Create kid historians through hometown pride

Here’s how restaurants, cemeteries, and other local spots can spark a kid’s interest in history—and pride in the community.

Austin mom Megan Coalson was fielding her six-year-old daughter Fiona’s volcano questions when the pair uncovered a surprise. “We did some research and found out Austin has an extinct volcano, ‘Pilot Knob,’ near the airport!” she says. All at once, local history became super interesting.

“Anytime we can connect students with real experiences, that makes history so much more meaningful,” says Jessica Wheeler Saum, 2022 Arkansas Teacher of the Year. And exploring the history of their own town not only gives kids an exciting gateway to the past, but also instills pride. “It makes kids own a piece of who they are and where they live,” says Saum, who teaches special education at Stagecoach Elementary in Cabot, Arkansas.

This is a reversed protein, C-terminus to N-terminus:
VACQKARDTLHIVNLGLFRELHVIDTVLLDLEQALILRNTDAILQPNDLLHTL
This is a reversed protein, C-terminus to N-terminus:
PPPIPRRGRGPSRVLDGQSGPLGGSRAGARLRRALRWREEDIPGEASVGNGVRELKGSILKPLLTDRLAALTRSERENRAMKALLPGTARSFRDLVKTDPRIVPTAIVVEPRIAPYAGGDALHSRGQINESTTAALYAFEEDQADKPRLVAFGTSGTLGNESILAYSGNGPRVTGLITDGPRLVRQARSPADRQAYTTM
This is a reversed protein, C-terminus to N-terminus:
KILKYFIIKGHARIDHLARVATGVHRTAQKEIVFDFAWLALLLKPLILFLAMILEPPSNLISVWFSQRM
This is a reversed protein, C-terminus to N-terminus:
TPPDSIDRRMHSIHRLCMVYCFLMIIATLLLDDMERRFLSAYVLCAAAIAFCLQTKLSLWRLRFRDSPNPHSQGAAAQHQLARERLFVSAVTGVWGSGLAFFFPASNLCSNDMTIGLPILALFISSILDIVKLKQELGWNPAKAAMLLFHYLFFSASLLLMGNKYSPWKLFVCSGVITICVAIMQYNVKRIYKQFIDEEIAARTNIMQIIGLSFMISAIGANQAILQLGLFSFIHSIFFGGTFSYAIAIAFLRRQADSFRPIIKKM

Even little learners can gain a lot through hometown history. “When I’m teaching toddlers and preschoolers, there’s what happened today, maybe what happened yesterday, and everything before that is dinosaurs,” says Carrie Heflin, early education specialist at the Smithsonian’s National Museum of American History. “But you could say, ‘Hey, remember yesterday when we were talking about volcanoes and how much you love them? Did you know there’s a volcano right here in our town?’ That’s a great access point.”

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